Monday, 19 March 2018

Year Abroad Blues

Paige shares her tips for keeping the international experience alive when you return from your year abroad.
- Paige

A year abroad is an experience that seems to end as quickly as it started. When it draws to a close, it’s most likely you’ll be wondering why you were so apprehensive nine months earlier. Yes, in the same amount of time it takes to carry a baby to full term, you’ve given birth to a whole range of life-changing and unforgettable experiences. You’ve survived speaking Spanish or French every day, detoxed from not being allowed to drink alcohol in the USA, and accepted that supermarkets just don’t open on Sundays in Germany. And there lies the kicker: just as you’ve immersed yourself in living in a different country and culture, it’s time to head back to your rainy British university town for final year. Salamanca will be swapped for Sheffield, Los Angeles for Leeds, and Melbourne for Manchester.

Though nothing beats being back with your old friends, there’s no doubt you feel like you’ve left a part of yourself behind in your year abroad destination. All you want to do is talk about the experience, but your mates just aren’t interested in hearing the story about how you hitchhiked through Tel Aviv for the hundredth time. It may not be immediately obvious but living in a different country for a year has changed you; and, it’s very likely, the place you came accustomed to calling “home” when you moved to university just doesn’t feel that way any longer.

There are, however, steps you can take to keep the international experience alive when you move back to the UK. We’ve compiled a list of how you can “continue” your year abroad back home – even if it does mean having to juggle things alongside your finals!

1. Visit your international friends

One of the best things about being on a year abroad is the friends you make from all over the world. Unfortunately, being able to visit them in their home countries depends a lot on where they are based. If you engaged in an Erasmus exchange and made friends in Europe, visiting them will obviously be easier than if you studied further afield. Airlines offer low cost travel to a variety of European destinations, and if you have the option of staying with your international friend, it will make the trip even cheaper! Being able to visit your friends will rekindle those memories you shared together when studying abroad and, if you’re a linguist, will offer a great opportunity to practise your second language. Of course, you can always encourage your friends to visit you in the UK, at your home or university town!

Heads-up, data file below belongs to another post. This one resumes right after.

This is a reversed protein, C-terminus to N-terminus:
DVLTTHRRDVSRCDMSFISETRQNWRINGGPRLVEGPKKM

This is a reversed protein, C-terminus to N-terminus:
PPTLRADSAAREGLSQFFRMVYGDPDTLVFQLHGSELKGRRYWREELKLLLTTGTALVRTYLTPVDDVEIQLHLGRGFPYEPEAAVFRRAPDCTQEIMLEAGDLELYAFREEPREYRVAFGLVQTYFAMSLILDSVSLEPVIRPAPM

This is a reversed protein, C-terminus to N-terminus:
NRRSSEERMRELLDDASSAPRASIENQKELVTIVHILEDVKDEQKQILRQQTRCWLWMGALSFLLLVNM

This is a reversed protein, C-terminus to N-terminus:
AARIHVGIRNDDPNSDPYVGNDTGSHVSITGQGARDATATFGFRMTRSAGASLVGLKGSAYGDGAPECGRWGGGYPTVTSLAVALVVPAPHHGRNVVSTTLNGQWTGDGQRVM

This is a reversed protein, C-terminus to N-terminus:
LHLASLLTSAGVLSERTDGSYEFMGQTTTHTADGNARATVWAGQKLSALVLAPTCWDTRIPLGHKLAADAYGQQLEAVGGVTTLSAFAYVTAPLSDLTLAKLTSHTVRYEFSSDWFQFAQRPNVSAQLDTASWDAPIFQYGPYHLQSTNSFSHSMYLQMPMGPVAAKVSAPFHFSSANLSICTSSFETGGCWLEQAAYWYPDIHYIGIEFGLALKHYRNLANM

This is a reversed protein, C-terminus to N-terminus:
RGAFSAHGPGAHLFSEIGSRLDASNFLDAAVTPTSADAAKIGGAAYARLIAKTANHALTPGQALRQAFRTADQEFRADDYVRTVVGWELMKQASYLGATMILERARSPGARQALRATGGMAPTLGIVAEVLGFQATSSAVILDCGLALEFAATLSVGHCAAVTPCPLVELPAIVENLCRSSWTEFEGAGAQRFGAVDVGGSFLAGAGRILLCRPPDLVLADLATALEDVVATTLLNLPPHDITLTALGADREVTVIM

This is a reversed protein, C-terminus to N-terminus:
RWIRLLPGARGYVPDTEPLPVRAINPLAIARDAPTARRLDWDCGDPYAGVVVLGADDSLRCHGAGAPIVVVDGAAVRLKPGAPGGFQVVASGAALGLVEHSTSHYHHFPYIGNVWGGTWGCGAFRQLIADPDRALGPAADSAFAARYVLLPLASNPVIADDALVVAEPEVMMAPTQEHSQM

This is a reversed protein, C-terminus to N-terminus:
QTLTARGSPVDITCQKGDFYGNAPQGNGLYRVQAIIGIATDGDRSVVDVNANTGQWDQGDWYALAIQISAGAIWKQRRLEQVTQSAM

2. Take cheap weekend breaks

Even if it’s too difficult to visit your friends in their home country, there is always the option to meet somewhere else for a weekend. Or, if you fancy a trip on your own, travelling to a new destination can give you that same rush of wanderlust you had when you first moved abroad. Taking a short and cheap holiday will break up the monotonous pace of the semester and will give you something to aim for once you’ve handed your assignments in.

No matter how close to the UK you travel, always take out travel insurance to ensure you’re covered for costs in case of injury abroad. The Foreign and Commonwealth Office has more advice on what you should cover with travel insurance here. Also use the FCO’s website to check for updates on travel safety. They have a directory of every country in the world with live travel updates here. If the FCO advises against travel to a certain country, don’t be tempted to go –  no matter how cheap the trip is!

3. Join your university’s Erasmus and Year Abroad societies

If your university offers year abroad opportunities, then it’s almost certain that they will have a society dedicated to welcoming incoming international students. Joining these societies offers a fantastic way to make even more international friends (which means even more places to visit at a later point). It will also offer a rewarding experience of making an international student feel welcome at your university – you could even offer to show them all of your favourite sights in town. Think of the help you were/would have been grateful for at your destination and aim to replicate it. The society will normally be run by fellow students at your university who’ve been on exchange years. If your normal circle of friends has grown tired of your ramblings, you can meet with students who have more understanding as to why you miss your year abroad so much!

4. Learn a new language

Bring a slice of the world into your own home! Learning a second language has never been easier thanks to apps such as DuoLingo. If you’ve grown accustomed to the international lifestyle, speaking a second language will also greatly increase your chances of securing employment abroad. It will also help you to decide on further destinations you’d like to visit in the future to test your language skills. Which brings us onto our next point…

5. Connect with an international pen pal

DuoLingo offers groups you can join to practise languages with fellow users. There are also a variety of pen pal websites to be found online. Connecting with a native speaker will be invaluable to improving your language skills. It will also offer the opportunity to create even more friendships overseas!


I am a final year undergraduate at the University of Birmingham studying Philosophy. I spent my third year studying in University College Dublin, Ireland and really enjoyed every second of it! I now want to help other undergraduates consider taking a year abroad as part of their studies and as part of this.

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